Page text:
Today, July 3, is the deadline for the nine biggest banks working in the U.S. to publish their "living wills" - a handy guide to their financial position and what their plan is to sell off or refinance their businesses if there's another major financial crisis.
The living wills are part of the Dodd-Frank financial reform act; they're designed to help us break up and wind down banks if they fail in another financial crisis, without spending taxpayer money on bailouts. (Good luck with that).
Only the nine biggest banks - the ones with more than $50 billion in assets - released their living wills today. Another 114 banks will submit their living wills next year.
Easy Street brings you the link to the living wills, courtesy of the FDIC, here.
Just as an early look, the banks wanted to keep things as vague as possible. (Although we're sure their legal teams are going to be really mad at us for saying so.)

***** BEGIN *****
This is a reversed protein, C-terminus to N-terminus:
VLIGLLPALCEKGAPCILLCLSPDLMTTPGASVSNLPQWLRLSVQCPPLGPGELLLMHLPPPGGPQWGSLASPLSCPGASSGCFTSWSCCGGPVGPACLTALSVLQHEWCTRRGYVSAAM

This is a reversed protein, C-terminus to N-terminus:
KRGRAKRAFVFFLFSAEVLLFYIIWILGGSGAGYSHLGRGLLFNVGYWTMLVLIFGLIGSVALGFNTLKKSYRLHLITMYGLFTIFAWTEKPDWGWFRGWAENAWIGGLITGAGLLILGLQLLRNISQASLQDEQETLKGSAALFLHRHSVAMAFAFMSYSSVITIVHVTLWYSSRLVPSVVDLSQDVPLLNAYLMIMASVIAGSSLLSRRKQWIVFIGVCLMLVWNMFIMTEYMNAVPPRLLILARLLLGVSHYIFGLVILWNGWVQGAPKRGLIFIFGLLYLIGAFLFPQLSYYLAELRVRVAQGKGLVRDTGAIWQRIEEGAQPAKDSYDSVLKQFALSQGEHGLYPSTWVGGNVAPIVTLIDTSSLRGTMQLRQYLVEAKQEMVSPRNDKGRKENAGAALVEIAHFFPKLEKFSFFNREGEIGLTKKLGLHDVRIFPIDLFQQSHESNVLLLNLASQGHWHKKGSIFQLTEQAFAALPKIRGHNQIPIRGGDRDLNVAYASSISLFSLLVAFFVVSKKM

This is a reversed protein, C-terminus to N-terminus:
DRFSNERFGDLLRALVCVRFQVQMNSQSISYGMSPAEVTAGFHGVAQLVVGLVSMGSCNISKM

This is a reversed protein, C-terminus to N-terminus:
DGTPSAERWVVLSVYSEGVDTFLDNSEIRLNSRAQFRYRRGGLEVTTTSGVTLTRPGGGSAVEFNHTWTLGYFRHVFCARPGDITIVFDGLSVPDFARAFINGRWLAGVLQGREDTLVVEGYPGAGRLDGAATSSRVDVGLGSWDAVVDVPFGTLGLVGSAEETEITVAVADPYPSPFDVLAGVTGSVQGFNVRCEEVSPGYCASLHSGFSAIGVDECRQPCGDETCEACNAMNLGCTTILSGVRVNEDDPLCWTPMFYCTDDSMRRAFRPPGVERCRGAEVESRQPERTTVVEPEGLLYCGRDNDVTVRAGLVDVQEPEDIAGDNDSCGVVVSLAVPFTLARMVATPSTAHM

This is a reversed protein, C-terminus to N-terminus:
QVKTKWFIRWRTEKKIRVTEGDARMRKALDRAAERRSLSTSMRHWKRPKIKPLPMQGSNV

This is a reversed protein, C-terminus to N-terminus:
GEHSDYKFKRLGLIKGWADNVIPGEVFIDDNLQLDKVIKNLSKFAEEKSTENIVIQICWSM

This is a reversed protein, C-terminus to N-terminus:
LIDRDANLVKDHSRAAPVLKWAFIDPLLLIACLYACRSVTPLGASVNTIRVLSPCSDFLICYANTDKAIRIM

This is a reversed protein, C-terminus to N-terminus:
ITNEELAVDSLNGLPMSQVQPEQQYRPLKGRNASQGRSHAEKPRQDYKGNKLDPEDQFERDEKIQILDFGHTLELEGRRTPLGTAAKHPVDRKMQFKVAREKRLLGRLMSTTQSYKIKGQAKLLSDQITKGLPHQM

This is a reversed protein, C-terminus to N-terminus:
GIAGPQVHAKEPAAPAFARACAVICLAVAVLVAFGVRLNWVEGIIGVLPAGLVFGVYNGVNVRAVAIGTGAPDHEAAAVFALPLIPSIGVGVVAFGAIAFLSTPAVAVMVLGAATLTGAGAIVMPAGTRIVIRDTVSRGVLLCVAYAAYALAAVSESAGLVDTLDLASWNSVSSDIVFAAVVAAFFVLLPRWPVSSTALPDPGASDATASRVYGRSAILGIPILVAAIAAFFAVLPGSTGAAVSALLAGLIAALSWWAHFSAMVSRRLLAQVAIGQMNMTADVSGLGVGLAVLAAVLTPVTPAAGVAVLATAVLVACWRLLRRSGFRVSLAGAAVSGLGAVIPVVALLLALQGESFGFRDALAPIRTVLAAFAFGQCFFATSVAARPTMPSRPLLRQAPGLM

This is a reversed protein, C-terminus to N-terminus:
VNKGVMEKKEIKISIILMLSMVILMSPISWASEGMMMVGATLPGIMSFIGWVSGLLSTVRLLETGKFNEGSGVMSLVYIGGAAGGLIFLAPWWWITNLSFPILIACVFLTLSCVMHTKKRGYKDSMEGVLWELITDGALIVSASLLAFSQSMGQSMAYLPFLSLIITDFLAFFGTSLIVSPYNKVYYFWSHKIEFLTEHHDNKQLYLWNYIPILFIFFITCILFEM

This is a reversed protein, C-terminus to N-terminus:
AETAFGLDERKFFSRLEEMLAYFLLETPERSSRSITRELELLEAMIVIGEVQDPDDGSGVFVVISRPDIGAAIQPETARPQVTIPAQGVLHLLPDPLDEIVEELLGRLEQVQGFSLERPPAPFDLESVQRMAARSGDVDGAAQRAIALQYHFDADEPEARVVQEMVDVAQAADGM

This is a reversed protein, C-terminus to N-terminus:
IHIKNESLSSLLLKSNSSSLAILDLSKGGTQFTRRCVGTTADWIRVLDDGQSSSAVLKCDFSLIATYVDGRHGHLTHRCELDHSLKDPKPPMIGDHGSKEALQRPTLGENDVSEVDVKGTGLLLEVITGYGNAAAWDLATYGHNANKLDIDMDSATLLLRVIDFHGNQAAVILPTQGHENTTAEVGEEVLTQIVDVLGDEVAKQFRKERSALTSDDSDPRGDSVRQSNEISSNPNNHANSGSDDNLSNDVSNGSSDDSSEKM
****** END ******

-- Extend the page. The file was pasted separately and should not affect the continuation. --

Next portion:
Bank of America, for instance, used its living will to do some cheerleading about its future goals in a very "dear diary" manner:It wants to "continue to build a fortress balance sheet" (from its current sand-castle balance sheet, we suppose); it wants to "manage efficiency well," and it wants to "be a good place to work." All of those are noble goals, but will they help the bank avoid a messy demise in a devastating financial crisis? They will not. Be sure to peruse the other living will as you sit in traffic on the way to the beach.